Graduation Year


Document Type




Degree Name

Doctor of Philosophy (Ph.D.)

Degree Granting Department

Curriculum and Instruction

Major Professor

Michael Berson, Ph.D.

Committee Member

Vonzell Agosto, Ph.D.

Committee Member

Ilene Berson, Ph.D.

Committee Member

Leia Cain, Ph.D.


photography, hauntology, spacetimematter(ing), visual methodologies


Visual resources offer a variety of pedagogical advantages. Regardless of content, images can be leveraged to build critically analytical skills and used to cultivate dialogic literacies (i.e., articulations of thinking) about the social world. Further, images can be used to introduce and grapple with complex/abstract ideas. Given the relationship that social studies has to temporality (i.e., subjective engagements with the past, present, and future), visual resources also present teacher(s) (educators) with the opportunity to explore (theoretical) concepts foregrounding manifold relationships making up the social world (i.e., a world consisting of complex entanglements between non/human entities).

The purpose of this research was to examine how secondary students dis/connect to the social world and the notion that every facet of historical phenomenon bears traces (upon traces) of multi-dimensional perspectives that deserve to be contemplated, interrogated, and valued (Derrida, 1993a). Specifically, this research was interested in understanding how foregrounding the relationship between space, time, and matter impacted secondary students’ engagements with temporally disjointed images or (re)photographs. As such, this inquiry asked: (1) What does (re)photography expose about secondary students’ dis/connections to the social world? (2) How do students dis/entangle with spacetimematter(ing)s when exposed to (re)photographs?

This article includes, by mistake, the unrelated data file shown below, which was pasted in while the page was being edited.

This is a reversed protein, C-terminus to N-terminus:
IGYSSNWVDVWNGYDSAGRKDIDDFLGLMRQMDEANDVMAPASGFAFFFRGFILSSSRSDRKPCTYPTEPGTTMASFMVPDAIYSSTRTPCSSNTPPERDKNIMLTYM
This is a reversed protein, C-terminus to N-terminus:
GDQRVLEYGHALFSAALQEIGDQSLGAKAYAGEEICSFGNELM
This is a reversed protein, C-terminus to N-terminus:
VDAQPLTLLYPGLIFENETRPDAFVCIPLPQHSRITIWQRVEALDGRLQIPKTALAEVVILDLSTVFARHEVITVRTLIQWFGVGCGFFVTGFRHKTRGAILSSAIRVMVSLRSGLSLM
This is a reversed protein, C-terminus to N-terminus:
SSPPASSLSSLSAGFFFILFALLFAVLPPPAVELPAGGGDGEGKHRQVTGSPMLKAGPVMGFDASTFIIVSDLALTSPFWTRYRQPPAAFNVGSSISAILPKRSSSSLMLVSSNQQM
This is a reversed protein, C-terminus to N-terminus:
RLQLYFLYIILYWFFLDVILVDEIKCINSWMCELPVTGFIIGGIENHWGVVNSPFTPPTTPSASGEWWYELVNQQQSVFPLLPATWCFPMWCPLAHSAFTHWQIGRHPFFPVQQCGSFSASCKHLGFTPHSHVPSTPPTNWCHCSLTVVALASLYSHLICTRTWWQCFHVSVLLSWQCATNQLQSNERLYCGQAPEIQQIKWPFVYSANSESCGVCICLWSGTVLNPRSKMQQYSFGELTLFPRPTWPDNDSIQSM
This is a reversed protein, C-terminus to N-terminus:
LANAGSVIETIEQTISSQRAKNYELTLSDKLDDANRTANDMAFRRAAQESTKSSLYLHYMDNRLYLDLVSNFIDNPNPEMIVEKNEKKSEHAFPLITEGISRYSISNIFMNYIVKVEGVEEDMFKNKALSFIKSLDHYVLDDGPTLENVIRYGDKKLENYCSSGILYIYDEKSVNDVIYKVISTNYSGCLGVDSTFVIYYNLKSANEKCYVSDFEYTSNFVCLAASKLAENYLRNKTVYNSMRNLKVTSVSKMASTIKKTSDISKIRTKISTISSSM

Visual methodologies—specifically photo elicitation—were used to explore what was produced by 21 secondary students enrolled in a Global Perspectives course at a public high school in Northwest Florida during the 2019-2020 academic year when they engaged with (re)photographs and the concept of spacetimematter(ing). Posthumanist and poststructuralist perspectives informed the interpretation of the data corpus for this study, which was comprised from a collection of artifacts, observations, and semi-structured focus group interviews.

Through a process that involved (re)reading, annotating, illustrating, and (re)organizing, the data were reduced to three overarching themes: (1) dis/connecting to (re)photography; (2) dis/connecting to materiality; and (3) pastpresentfuture(ing). These themes are teeming with assorted inter/intra-connected subthemes and were then used to help articulate three overarching findings: (1) (re)photography exposed how secondary students dis/connected to the social world and how they study it; (2) materiality plays a role in meaning-making; and (3) changes to materiality impacts how secondary students conceptualize temporality.